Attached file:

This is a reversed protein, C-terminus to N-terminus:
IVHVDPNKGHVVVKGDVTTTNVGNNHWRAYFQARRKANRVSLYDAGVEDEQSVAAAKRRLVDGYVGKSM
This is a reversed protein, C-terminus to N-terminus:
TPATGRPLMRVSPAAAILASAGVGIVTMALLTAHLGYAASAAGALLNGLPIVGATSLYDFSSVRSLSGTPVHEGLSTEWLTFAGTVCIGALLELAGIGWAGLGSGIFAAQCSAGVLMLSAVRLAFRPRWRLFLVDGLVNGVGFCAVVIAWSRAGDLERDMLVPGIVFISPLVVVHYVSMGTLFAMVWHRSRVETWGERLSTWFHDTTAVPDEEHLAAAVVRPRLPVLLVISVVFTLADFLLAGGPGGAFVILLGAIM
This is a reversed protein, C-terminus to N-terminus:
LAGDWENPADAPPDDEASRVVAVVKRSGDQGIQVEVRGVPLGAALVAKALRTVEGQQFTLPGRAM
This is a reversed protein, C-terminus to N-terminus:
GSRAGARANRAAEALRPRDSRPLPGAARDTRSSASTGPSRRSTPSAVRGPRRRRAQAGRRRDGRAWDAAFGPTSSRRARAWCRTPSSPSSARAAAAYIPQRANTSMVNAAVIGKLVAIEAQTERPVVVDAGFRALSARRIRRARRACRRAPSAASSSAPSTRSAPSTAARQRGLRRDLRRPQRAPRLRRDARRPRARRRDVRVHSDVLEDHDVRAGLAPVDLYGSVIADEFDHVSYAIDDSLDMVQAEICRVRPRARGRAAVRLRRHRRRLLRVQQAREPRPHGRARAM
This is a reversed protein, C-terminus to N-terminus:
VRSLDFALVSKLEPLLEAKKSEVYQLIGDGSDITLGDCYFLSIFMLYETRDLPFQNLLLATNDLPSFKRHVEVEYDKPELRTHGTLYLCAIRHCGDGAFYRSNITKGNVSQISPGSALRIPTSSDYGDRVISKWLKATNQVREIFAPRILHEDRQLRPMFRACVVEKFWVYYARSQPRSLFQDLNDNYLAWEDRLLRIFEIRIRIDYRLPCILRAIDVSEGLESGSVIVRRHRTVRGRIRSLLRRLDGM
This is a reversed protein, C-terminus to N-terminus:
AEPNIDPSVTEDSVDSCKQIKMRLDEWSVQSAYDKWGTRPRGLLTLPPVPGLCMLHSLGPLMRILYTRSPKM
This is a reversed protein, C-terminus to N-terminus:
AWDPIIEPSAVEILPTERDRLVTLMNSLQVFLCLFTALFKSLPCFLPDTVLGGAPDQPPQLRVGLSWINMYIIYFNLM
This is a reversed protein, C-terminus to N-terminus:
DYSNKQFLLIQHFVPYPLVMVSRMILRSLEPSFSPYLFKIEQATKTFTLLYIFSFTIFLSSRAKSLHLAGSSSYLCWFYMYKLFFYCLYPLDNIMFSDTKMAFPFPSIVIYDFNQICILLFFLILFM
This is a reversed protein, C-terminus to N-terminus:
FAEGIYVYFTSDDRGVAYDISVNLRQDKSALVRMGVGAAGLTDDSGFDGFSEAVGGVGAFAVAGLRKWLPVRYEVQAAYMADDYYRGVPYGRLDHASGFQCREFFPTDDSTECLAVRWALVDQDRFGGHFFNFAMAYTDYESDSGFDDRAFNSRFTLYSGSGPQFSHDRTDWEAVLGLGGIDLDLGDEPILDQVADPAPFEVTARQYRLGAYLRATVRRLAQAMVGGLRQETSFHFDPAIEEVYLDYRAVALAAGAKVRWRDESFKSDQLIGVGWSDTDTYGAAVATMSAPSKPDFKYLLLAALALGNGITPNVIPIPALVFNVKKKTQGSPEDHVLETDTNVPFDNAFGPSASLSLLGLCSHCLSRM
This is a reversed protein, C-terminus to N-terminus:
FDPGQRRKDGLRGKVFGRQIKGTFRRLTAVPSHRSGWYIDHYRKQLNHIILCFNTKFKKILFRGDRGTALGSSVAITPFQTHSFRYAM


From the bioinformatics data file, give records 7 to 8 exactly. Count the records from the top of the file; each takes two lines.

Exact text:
This is a reversed protein, C-terminus to N-terminus:
AWDPIIEPSAVEILPTERDRLVTLMNSLQVFLCLFTALFKSLPCFLPDTVLGGAPDQPPQLRVGLSWINMYIIYFNLM
This is a reversed protein, C-terminus to N-terminus:
DYSNKQFLLIQHFVPYPLVMVSRMILRSLEPSFSPYLFKIEQATKTFTLLYIFSFTIFLSSRAKSLHLAGSSSYLCWFYMYKLFFYCLYPLDNIMFSDTKMAFPFPSIVIYDFNQICILLFFLILFM